Therefore, River is who she is only because the Doctor reached Trenzalore.

If The Doctor dies at The Library, River ceases to exist as she had been.

Therefore, River’s sacrifice is less about saving the Doctor (although I’m sure that’s a part of it) and more about ensuring that she exists within the existing timeline.  If the Doctor dies, River is an ordinary girl growing up in Leadworth … if she is born at all.

Therefore, Moffat either planned this all along … or he retconned River’s story, removing the most heroic thing she did for love of the Doctor, leaving her just a pawn of destiny.

What do you think?

In the words of Daniel Keys Moran, who wrote several books with time travelers as characters, “When one travels time, free will is often moot.”  I just never really expected those words to apply to “Doctor Who” except for those so-called Fixed Points.

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A Note on “The Prisoner” (2009)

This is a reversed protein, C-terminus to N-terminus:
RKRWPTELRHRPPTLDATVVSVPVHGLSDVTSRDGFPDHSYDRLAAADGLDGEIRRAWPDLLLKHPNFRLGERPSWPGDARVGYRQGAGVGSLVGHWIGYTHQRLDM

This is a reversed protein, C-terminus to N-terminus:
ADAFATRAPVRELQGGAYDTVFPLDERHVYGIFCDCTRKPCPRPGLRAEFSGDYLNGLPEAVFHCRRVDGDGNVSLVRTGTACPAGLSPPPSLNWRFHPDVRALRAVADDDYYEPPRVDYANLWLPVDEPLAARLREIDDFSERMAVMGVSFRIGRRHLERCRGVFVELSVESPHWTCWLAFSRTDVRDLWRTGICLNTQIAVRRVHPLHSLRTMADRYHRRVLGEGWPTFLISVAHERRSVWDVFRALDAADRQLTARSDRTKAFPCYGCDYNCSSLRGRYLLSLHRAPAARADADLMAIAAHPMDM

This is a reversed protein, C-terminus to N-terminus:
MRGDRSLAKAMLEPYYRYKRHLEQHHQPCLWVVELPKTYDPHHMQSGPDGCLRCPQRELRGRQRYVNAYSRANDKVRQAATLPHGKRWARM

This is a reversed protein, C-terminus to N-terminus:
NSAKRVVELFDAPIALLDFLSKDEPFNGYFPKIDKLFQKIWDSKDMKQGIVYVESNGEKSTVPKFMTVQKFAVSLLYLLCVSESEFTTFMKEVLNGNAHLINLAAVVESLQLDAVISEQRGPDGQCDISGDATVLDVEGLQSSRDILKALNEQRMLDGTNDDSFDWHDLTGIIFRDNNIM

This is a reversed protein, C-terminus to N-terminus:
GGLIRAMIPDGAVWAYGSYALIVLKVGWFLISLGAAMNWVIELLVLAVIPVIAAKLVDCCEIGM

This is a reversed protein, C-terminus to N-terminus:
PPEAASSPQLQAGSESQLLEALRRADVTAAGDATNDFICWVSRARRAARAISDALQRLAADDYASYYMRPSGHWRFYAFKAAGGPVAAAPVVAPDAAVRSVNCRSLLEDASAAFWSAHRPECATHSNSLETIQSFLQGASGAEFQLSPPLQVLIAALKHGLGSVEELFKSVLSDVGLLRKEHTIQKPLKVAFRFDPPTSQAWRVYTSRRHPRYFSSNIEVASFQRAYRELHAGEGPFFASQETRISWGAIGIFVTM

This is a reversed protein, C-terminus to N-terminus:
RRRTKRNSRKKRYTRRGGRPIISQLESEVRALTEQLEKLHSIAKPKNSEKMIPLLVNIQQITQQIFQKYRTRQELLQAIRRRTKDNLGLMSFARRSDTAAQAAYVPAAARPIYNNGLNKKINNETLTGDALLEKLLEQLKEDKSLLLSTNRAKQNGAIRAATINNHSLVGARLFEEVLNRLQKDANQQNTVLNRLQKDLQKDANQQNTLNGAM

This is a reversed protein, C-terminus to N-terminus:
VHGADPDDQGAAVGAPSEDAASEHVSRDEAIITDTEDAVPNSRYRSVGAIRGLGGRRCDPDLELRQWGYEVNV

This reimagining of the classic 1960s cult TV show has mostly gotten bad press, from what I’ve seen.  I think it’s because people wanted it to be like the original.  People can dress up like the characters in the original and pretend that they are in the original Village.  The original Village was a real place, now operated mostly as a “Prisoner” tourist attraction.  It was the kind of show you could touch and feel and experience.  I even attended a science fiction convention, once, where The Prisoner was the theme, and the con badges were actually buttons with a pennyfarthing bicycle and a number on them.

The reimagined “Prisoner” is much more subtle than the original.  It took me several rewatchings to be sure I understood the full story of the show and I’m still not sure about parts of it.  The idea is a fascinating one, not executed as effectively as it might have been (hence the multiple rewatchings) but with a lot of potential.  What it does NOT have the potential for is creating the kind of fan/cult behavior which can turn a modest science fiction-edged show into a cultural treasure.  This, in spite of having Jim Caviezel, Ian McKellan, and a host of wonderful supporting actors.  This is a show where The Village is an altered level of consciousness rather than a real place.  How the hell are we supposed to cosplay an altered consciousness?  The brilliantly subtle idea of what The Village actually is, is what prevents the show from ever being adopted by the fans in the way the original was.